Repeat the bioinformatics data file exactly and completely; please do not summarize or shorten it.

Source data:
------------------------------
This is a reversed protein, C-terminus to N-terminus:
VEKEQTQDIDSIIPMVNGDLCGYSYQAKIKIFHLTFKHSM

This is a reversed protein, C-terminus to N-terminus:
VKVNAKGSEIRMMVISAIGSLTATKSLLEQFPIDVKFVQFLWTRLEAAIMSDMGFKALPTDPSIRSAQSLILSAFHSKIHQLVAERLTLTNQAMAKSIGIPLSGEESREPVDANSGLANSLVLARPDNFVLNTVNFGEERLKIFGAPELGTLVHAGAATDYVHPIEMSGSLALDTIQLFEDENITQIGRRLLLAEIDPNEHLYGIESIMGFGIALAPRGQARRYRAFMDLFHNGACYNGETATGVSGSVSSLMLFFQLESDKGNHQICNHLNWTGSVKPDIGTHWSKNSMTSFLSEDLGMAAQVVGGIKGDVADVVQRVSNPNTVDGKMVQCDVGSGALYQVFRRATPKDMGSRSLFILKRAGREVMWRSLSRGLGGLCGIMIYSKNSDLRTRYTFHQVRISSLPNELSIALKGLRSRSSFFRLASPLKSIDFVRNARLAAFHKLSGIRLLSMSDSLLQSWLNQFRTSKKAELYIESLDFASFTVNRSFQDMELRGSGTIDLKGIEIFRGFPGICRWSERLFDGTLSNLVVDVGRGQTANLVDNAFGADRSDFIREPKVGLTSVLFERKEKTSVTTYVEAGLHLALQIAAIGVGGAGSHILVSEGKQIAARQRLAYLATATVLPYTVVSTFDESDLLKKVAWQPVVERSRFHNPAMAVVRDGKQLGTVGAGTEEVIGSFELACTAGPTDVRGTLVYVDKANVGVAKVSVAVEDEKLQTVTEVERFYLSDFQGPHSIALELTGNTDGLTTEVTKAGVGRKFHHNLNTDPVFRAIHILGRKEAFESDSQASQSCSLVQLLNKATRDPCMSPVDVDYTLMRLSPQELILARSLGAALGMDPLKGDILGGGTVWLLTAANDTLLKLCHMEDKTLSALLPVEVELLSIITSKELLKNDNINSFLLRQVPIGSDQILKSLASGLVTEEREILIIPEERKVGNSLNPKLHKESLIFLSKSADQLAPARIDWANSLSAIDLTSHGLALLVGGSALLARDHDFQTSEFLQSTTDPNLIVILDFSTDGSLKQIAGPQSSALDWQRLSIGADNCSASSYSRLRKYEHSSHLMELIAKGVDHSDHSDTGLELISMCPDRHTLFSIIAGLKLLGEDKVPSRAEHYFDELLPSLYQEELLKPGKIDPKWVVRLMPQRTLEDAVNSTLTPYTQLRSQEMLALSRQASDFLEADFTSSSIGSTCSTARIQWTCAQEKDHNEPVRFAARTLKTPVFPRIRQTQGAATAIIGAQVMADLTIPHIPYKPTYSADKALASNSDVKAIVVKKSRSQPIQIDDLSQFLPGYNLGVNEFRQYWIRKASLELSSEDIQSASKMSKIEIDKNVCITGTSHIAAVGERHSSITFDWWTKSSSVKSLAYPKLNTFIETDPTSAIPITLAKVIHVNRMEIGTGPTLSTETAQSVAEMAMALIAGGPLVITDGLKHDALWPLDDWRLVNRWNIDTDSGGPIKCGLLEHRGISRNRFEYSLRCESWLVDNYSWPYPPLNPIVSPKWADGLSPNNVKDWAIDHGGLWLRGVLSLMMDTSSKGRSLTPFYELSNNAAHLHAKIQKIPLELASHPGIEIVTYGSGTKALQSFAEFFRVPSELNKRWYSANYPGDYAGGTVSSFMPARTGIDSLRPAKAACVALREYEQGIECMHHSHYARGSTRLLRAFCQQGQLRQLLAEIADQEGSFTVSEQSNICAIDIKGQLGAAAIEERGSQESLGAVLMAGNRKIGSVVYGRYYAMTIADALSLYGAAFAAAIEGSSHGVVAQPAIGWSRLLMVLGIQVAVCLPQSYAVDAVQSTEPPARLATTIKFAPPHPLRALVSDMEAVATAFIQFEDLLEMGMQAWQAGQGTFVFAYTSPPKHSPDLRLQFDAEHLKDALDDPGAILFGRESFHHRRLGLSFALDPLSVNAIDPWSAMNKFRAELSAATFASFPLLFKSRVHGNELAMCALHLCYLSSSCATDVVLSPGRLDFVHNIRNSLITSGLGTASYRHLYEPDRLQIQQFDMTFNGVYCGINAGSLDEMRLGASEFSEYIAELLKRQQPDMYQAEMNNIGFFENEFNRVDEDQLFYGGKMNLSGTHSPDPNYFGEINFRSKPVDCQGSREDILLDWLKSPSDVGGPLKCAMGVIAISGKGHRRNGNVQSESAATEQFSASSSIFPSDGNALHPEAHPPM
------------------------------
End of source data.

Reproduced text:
This is a reversed protein, C-terminus to N-terminus:
VEKEQTQDIDSIIPMVNGDLCGYSYQAKIKIFHLTFKHSM

This is a reversed protein, C-terminus to N-terminus:
VKVNAKGSEIRMMVISAIGSLTATKSLLEQFPIDVKFVQFLWTRLEAAIMSDMGFKALPTDPSIRSAQSLILSAFHSKIHQLVAERLTLTNQAMAKSIGIPLSGEESREPVDANSGLANSLVLARPDNFVLNTVNFGEERLKIFGAPELGTLVHAGAATDYVHPIEMSGSLALDTIQLFEDENITQIGRRLLLAEIDPNEHLYGIESIMGFGIALAPRGQARRYRAFMDLFHNGACYNGETATGVSGSVSSLMLFFQLESDKGNHQICNHLNWTGSVKPDIGTHWSKNSMTSFLSEDLGMAAQVVGGIKGDVADVVQRVSNPNTVDGKMVQCDVGSGALYQVFRRATPKDMGSRSLFILKRAGREVMWRSLSRGLGGLCGIMIYSKNSDLRTRYTFHQVRISSLPNELSIALKGLRSRSSFFRLASPLKSIDFVRNARLAAFHKLSGIRLLSMSDSLLQSWLNQFRTSKKAELYIESLDFASFTVNRSFQDMELRGSGTIDLKGIEIFRGFPGICRWSERLFDGTLSNLVVDVGRGQTANLVDNAFGADRSDFIREPKVGLTSVLFERKEKTSVTTYVEAGLHLALQIAAIGVGGAGSHILVSEGKQIAARQRLAYLATATVLPYTVVSTFDESDLLKKVAWQPVVERSRFHNPAMAVVRDGKQLGTVGAGTEEVIGSFELACTAGPTDVRGTLVYVDKANVGVAKVSVAVEDEKLQTVTEVERFYLSDFQGPHSIALELTGNTDGLTTEVTKAGVGRKFHHNLNTDPVFRAIHILGRKEAFESDSQASQSCSLVQLLNKATRDPCMSPVDVDYTLMRLSPQELILARSLGAALGMDPLKGDILGGGTVWLLTAANDTLLKLCHMEDKTLSALLPVEVELLSIITSKELLKNDNINSFLLRQVPIGSDQILKSLASGLVTEEREILIIPEERKVGNSLNPKLHKESLIFLSKSADQLAPARIDWANSLSAIDLTSHGLALLVGGSALLARDHDFQTSEFLQSTTDPNLIVILDFSTDGSLKQIAGPQSSALDWQRLSIGADNCSASSYSRLRKYEHSSHLMELIAKGVDHSDHSDTGLELISMCPDRHTLFSIIAGLKLLGEDKVPSRAEHYFDELLPSLYQEELLKPGKIDPKWVVRLMPQRTLEDAVNSTLTPYTQLRSQEMLALSRQASDFLEADFTSSSIGSTCSTARIQWTCAQEKDHNEPVRFAARTLKTPVFPRIRQTQGAATAIIGAQVMADLTIPHIPYKPTYSADKALASNSDVKAIVVKKSRSQPIQIDDLSQFLPGYNLGVNEFRQYWIRKASLELSSEDIQSASKMSKIEIDKNVCITGTSHIAAVGERHSSITFDWWTKSSSVKSLAYPKLNTFIETDPTSAIPITLAKVIHVNRMEIGTGPTLSTETAQSVAEMAMALIAGGPLVITDGLKHDALWPLDDWRLVNRWNIDTDSGGPIKCGLLEHRGISRNRFEYSLRCESWLVDNYSWPYPPLNPIVSPKWADGLSPNNVKDWAIDHGGLWLRGVLSLMMDTSSKGRSLTPFYELSNNAAHLHAKIQKIPLELASHPGIEIVTYGSGTKALQSFAEFFRVPSELNKRWYSANYPGDYAGGTVSSFMPARTGIDSLRPAKAACVALREYEQGIECMHHSHYARGSTRLLRAFCQQGQLRQLLAEIADQEGSFTVSEQSNICAIDIKGQLGAAAIEERGSQESLGAVLMAGNRKIGSVVYGRYYAMTIADALSLYGAAFAAAIEGSSHGVVAQPAIGWSRLLMVLGIQVAVCLPQSYAVDAVQSTEPPARLATTIKFAPPHPLRALVSDMEAVATAFIQFEDLLEMGMQAWQAGQGTFVFAYTSPPKHSPDLRLQFDAEHLKDALDDPGAILFGRESFHHRRLGLSFALDPLSVNAIDPWSAMNKFRAELSAATFASFPLLFKSRVHGNELAMCALHLCYLSSSCATDVVLSPGRLDFVHNIRNSLITSGLGTASYRHLYEPDRLQIQQFDMTFNGVYCGINAGSLDEMRLGASEFSEYIAELLKRQQPDMYQAEMNNIGFFENEFNRVDEDQLFYGGKMNLSGTHSPDPNYFGEINFRSKPVDCQGSREDILLDWLKSPSDVGGPLKCAMGVIAISGKGHRRNGNVQSESAATEQFSASSSIFPSDGNALHPEAHPPM